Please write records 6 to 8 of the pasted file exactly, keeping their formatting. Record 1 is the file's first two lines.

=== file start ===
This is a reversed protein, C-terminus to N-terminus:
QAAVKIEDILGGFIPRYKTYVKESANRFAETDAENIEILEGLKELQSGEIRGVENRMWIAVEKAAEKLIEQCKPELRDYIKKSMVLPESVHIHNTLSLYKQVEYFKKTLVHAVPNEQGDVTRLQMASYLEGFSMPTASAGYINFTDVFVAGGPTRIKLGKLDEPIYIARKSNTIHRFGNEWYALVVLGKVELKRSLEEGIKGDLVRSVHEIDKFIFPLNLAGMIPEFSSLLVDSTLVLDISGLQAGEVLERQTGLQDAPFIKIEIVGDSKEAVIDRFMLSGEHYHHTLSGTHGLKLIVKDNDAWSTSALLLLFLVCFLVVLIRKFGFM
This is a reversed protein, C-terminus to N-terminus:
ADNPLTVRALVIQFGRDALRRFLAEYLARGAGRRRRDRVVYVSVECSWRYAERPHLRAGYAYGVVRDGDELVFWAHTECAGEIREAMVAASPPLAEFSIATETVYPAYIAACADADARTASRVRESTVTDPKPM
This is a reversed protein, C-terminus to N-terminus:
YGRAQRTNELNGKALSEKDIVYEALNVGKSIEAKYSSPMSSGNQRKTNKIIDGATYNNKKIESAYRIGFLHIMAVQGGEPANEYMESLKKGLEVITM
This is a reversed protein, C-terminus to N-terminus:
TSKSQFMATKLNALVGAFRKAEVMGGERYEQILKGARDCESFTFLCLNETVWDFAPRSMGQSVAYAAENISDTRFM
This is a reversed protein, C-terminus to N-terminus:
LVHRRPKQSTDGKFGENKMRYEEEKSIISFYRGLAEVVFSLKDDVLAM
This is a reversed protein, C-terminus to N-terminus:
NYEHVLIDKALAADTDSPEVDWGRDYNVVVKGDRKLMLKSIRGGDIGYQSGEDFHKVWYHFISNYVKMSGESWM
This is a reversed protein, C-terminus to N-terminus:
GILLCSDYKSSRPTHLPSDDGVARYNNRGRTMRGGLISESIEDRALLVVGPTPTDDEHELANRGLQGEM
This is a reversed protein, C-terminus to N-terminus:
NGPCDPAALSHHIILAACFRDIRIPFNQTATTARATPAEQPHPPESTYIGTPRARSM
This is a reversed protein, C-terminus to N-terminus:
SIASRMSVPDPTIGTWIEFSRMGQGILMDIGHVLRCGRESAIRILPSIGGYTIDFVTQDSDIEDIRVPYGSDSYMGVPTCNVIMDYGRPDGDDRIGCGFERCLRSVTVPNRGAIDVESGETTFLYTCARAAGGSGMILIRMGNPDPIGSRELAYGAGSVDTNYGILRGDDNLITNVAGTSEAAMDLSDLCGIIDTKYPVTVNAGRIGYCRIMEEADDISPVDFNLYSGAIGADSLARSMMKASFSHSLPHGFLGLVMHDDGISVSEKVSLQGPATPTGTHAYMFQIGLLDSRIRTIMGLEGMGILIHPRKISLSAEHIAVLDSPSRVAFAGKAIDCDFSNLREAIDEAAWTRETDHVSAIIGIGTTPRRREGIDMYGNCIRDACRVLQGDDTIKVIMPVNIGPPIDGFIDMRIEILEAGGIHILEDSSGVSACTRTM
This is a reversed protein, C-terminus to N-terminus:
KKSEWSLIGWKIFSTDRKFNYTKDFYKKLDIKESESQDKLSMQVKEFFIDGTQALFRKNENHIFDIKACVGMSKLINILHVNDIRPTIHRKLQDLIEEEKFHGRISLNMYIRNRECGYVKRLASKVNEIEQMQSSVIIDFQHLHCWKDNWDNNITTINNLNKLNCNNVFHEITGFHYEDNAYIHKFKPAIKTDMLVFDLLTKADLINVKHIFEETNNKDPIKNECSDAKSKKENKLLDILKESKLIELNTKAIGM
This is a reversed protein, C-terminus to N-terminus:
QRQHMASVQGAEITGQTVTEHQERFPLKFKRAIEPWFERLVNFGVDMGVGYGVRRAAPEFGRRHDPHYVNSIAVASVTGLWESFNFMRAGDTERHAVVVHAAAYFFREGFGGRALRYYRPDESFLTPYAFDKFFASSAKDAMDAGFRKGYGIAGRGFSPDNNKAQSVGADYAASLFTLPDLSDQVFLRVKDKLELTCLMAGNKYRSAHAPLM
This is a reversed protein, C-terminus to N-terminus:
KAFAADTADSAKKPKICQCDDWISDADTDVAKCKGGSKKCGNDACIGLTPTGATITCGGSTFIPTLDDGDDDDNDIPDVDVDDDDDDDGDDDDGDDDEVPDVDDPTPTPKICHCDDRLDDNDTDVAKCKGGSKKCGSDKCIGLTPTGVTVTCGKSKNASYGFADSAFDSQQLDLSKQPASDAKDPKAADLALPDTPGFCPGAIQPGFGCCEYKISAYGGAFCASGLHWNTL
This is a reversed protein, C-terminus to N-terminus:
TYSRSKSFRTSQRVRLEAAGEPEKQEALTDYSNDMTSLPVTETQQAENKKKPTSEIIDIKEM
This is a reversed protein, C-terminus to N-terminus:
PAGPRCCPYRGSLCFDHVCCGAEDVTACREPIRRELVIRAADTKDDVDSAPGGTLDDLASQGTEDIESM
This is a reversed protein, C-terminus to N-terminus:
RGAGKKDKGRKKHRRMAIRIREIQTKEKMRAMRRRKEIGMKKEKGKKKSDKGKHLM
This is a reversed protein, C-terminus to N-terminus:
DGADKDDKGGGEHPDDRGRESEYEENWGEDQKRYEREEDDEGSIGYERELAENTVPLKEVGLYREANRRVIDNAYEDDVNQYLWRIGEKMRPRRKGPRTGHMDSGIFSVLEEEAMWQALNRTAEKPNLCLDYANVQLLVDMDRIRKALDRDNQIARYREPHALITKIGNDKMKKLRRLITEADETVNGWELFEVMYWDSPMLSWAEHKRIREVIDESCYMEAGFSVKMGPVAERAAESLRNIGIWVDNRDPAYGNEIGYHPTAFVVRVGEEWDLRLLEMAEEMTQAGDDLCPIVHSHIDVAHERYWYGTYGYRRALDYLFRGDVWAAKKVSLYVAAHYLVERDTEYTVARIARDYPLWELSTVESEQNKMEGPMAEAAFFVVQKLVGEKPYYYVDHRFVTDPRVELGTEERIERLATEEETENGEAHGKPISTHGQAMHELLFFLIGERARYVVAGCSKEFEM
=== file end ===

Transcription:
This is a reversed protein, C-terminus to N-terminus:
NYEHVLIDKALAADTDSPEVDWGRDYNVVVKGDRKLMLKSIRGGDIGYQSGEDFHKVWYHFISNYVKMSGESWM
This is a reversed protein, C-terminus to N-terminus:
GILLCSDYKSSRPTHLPSDDGVARYNNRGRTMRGGLISESIEDRALLVVGPTPTDDEHELANRGLQGEM
This is a reversed protein, C-terminus to N-terminus:
NGPCDPAALSHHIILAACFRDIRIPFNQTATTARATPAEQPHPPESTYIGTPRARSM